In valuing property, DCAD calculates the total market value based on both land and “improvements” (structures). The combination of these numbers equals the total assessed value of a given property. All fine so far. A (land) + B (structures) = C (total market value)
But did you know that there’s a ratio used between land and improvement values? You likely think this means that land appreciates at roughly the same rate of structures. Partly. It also means that land should be equal to a certain percentage of the structure. And when the ratio gets out of whack, it’s adjusted. On the surface this too seems generally fine, provided you start with structure and land that fall within the ratio (and nothing changes).
At the end of the meeting, Plan Commissioner Margot Murphy thanked the committee members and audience for sticking with what may be viewed as a tedious process. She said it was like painting where 80 percent was preparation with the 20 percent at the end being when the magic happens.
Murphy was observer and host. The heavy lifting was handled by city staff from the Planning office.
The meeting kicked off with committee members being given an interesting task. They were shown four buildings of varying height and quality and asked to silently write down their gut thoughts on Post-It Notes and affix them to the wall. They were then asked to arrange them all by similar sentiment.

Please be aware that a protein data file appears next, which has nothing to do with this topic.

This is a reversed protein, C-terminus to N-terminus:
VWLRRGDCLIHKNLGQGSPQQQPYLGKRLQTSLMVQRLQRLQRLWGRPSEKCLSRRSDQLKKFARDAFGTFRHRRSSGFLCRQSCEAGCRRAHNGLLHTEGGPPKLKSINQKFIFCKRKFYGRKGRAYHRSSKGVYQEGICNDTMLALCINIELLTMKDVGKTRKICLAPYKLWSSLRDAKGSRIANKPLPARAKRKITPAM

I’ll admit I was steeling myself for much more confrontational messages. Instead the responses were more considered. Albeit a pinch naive.
Three projects were reviewed at this month’s Oak Lawn Committee. One was a school addition, one was yet another apartment building, and the third was this looker of an office building. Since I feel pretty (oh so pretty?) tonight, I’m going to walk you through the looker first. That’s not to say the school isn’t nice, too … it’s just not this.
The sunlight falling on an area this size would power the USA.
No, it’s not April Fools’ Day, it’s the future.
When you look at the types of renewable power available – hydro, geothermic, wind, etc. – only one has the potential to completely supply the world’s energy needs — solar power. Did you know that harnessing just 0.02 percent of the solar energy that reaches the Earth would power the world? The map above shows how much surface area is required to power the entire U.S. using solar power.
Like a bad boyfriend, we’ve heard solar’s unmet promises for decades. But unlike that boyfriend, solar has worked to meet those promises. It’s cheaper, thinner, less obtrusive and now, transparent.